Gary Wolfe

Gary Wolfe may refer to:

Gary K. Wolfe, science fiction editor, critic and biographer

Gary Wolfe (wrestler)

How's the Night Life on Cissalda?

"How's the Night Life on Cissalda?" is a science fiction short story by Harlan Ellison, first published in 1977, in the first volume of the Zebra Books anthology series "Chrysalis". It was subsequently reprinted in Ellison's 1980 collection Shatterday, in OpZone no. 8 (1980, French language, as "Et comment sont les nuits sur Cissalda?") in the 1990 Ellen Datlow-edited anthology Alien Sex, and, in Italian (as "Vita notturna a Cissalda"), in Fantasex (the 1993 translation into Italian of Alien Sex) and in Idrogeno e idiozia (the 1999 translation into Italian of Shatterday).Two illustrated versions have been published: one with art by Tom Barber, in Heavy Metal in November 1977; and one with art by Eric White and an adapted script by Faye Perozich, in the Dark Horse Comics-published Harlan Ellison's Dream Corridor, in August 1995.

Hugo Award for Best Fancast

The Hugo Awards are given every year by the World Science Fiction Society for the best science fiction or fantasy works and achievements of the previous year. The award is named after Hugo Gernsback, the founder of the pioneering science fiction magazine Amazing Stories, and was previously officially known as the Science Fiction Achievement Award. It has been described by The Guardian and Litro Magazine as "a fine showcase for speculative fiction" and "the best known literary award for science fiction writing".The Hugo Award for Best Fancast is awarded to the best non-professional audio or video periodical devoted to science fiction, fantasy, or related subjects. The fancast must have released four or more episodes by the end of the previous calendar year, at least one of which appeared in that year, and it must not qualify for the dramatic presentation category. It must also not provide or be published by an entity that provides a quarter or more of the income of any one person working on the fancast. The name of the award is a portmanteau of fan and podcast. The Hugo Award for Best Fancast was first proposed as a category after the 2011 awards, and then appeared as a temporary category at the 2012 awards. Temporary awards are not required to be repeated in following years. The 2013 awards, however, did repeat the category, and afterwards it was ratified as a permanent category, and will appear in all future years.

Hugo Award nominees and winners are chosen by supporting or attending members of the annual World Science Fiction Convention, or Worldcon, and the awards presentation constitutes its central event. Supporting members are those who do not attend the convention itself, and pay a smaller membership fee as a result. The selection process is defined in the World Science Fiction Society Constitution as instant-runoff voting with six nominees, except in the case of a tie. The fancasts on the ballot are the six most-nominated by members that year, with no limit on the number of fancasts that can be nominated. Initial nominations are made by members in January through March, while voting on the ballot of six nominations is performed roughly in April through July, subject to change depending on when that year's Worldcon is held. Prior to 2017, the final ballot was five works; it was changed that year to six, with each initial nominator limited to five nominations. Worldcons are generally held near the start of September, and are held in a different city around the world each year. Members are permitted to vote "no award", if they feel that none of the nominees is deserving of the award that year, and in the case that "no award" takes the majority the Hugo is not given in that category. This happened in the Best Fancast category in 2016.During the 7 years the award has been active, 20 fancasts by 58 people have been nominated, and 5 of those fancasts have won. SF Squeecast, created by a team of five people, won the award in both 2012 and 2013, and declined to be nominated for 2014. SF Signal Podcast, run by Patrick Hester, won the 2014 award, and Galactic Suburbia Podcast, run by Alisa Krasnostein, Alexandra Pierce, Tansy Rayner Roberts, and Andrew Finch, won the 2015 award. No award was given in 2016, and Tea and Jeopardy, by Emma Newman and Peter Newman, won in 2017 on its third nomination. Ditch Diggers, by Mur Lafferty and Matt Wallace, won the 2018 award in its second year of nominations. Galactic Suburbia Podcast has received the most nominations at six, followed by The Coode Street Podcast at five.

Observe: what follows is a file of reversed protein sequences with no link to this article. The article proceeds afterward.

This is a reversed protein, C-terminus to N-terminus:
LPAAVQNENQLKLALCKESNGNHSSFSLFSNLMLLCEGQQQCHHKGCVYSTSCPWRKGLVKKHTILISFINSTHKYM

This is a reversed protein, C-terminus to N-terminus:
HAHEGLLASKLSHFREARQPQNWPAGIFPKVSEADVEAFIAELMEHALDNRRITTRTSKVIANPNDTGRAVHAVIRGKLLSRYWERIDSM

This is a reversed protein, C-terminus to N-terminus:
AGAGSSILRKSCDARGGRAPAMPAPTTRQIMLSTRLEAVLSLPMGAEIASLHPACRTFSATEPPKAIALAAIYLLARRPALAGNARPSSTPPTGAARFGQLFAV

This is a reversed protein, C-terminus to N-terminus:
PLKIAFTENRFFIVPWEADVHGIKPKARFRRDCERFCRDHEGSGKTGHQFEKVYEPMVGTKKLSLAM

Jonathan Strahan

Jonathan Strahan (born 1964 in Belfast, Northern Ireland) is an editor and publisher of science fiction. His family moved to Perth, Western Australia in 1968, and he graduated from the University of Western Australia with a Bachelor of Arts in 1986.

In 1990 he co-founded Eidolon: The Journal of Australian Science Fiction and Fantasy, and worked on it as co-editor and co-publisher until 1999. He was also co-publisher of Eidolon Books which published Robin Pen's The Secret Life of Rubber-Suit Monsters, Howard Waldrop's Going Home Again, Storm Constantine's The Thorn Boy, and Terry Dowling's Blackwater Days.